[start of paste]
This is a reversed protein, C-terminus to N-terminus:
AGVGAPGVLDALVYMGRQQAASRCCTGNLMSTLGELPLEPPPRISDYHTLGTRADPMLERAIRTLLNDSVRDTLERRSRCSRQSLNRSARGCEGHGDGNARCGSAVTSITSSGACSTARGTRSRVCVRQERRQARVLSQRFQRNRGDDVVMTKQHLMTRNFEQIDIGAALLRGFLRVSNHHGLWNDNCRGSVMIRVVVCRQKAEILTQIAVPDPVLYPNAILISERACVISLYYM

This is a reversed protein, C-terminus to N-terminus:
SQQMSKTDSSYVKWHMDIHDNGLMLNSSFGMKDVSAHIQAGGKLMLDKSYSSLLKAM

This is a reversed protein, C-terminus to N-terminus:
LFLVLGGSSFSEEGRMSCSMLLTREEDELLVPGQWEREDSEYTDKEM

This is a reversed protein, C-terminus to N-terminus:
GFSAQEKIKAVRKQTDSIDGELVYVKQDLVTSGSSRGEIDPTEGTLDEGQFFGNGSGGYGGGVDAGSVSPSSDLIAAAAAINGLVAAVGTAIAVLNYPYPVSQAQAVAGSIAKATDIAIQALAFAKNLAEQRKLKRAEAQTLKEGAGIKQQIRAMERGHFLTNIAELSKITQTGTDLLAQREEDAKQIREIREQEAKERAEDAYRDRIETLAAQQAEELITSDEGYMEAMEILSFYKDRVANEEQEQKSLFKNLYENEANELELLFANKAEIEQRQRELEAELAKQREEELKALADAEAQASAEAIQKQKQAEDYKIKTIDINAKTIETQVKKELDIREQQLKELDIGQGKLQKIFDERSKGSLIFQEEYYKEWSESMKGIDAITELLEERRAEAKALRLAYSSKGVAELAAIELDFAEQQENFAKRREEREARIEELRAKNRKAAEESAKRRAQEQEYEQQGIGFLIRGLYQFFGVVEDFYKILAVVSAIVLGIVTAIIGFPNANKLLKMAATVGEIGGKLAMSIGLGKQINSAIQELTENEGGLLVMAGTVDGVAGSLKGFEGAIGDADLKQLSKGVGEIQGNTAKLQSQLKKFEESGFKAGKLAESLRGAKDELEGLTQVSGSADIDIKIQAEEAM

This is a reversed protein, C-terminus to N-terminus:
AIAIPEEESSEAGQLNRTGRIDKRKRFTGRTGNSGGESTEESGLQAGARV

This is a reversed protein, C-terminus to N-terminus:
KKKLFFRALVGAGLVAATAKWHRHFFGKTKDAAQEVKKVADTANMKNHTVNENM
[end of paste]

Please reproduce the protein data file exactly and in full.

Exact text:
This is a reversed protein, C-terminus to N-terminus:
AGVGAPGVLDALVYMGRQQAASRCCTGNLMSTLGELPLEPPPRISDYHTLGTRADPMLERAIRTLLNDSVRDTLERRSRCSRQSLNRSARGCEGHGDGNARCGSAVTSITSSGACSTARGTRSRVCVRQERRQARVLSQRFQRNRGDDVVMTKQHLMTRNFEQIDIGAALLRGFLRVSNHHGLWNDNCRGSVMIRVVVCRQKAEILTQIAVPDPVLYPNAILISERACVISLYYM

This is a reversed protein, C-terminus to N-terminus:
SQQMSKTDSSYVKWHMDIHDNGLMLNSSFGMKDVSAHIQAGGKLMLDKSYSSLLKAM

This is a reversed protein, C-terminus to N-terminus:
LFLVLGGSSFSEEGRMSCSMLLTREEDELLVPGQWEREDSEYTDKEM

This is a reversed protein, C-terminus to N-terminus:
GFSAQEKIKAVRKQTDSIDGELVYVKQDLVTSGSSRGEIDPTEGTLDEGQFFGNGSGGYGGGVDAGSVSPSSDLIAAAAAINGLVAAVGTAIAVLNYPYPVSQAQAVAGSIAKATDIAIQALAFAKNLAEQRKLKRAEAQTLKEGAGIKQQIRAMERGHFLTNIAELSKITQTGTDLLAQREEDAKQIREIREQEAKERAEDAYRDRIETLAAQQAEELITSDEGYMEAMEILSFYKDRVANEEQEQKSLFKNLYENEANELELLFANKAEIEQRQRELEAELAKQREEELKALADAEAQASAEAIQKQKQAEDYKIKTIDINAKTIETQVKKELDIREQQLKELDIGQGKLQKIFDERSKGSLIFQEEYYKEWSESMKGIDAITELLEERRAEAKALRLAYSSKGVAELAAIELDFAEQQENFAKRREEREARIEELRAKNRKAAEESAKRRAQEQEYEQQGIGFLIRGLYQFFGVVEDFYKILAVVSAIVLGIVTAIIGFPNANKLLKMAATVGEIGGKLAMSIGLGKQINSAIQELTENEGGLLVMAGTVDGVAGSLKGFEGAIGDADLKQLSKGVGEIQGNTAKLQSQLKKFEESGFKAGKLAESLRGAKDELEGLTQVSGSADIDIKIQAEEAM

This is a reversed protein, C-terminus to N-terminus:
AIAIPEEESSEAGQLNRTGRIDKRKRFTGRTGNSGGESTEESGLQAGARV

This is a reversed protein, C-terminus to N-terminus:
KKKLFFRALVGAGLVAATAKWHRHFFGKTKDAAQEVKKVADTANMKNHTVNENM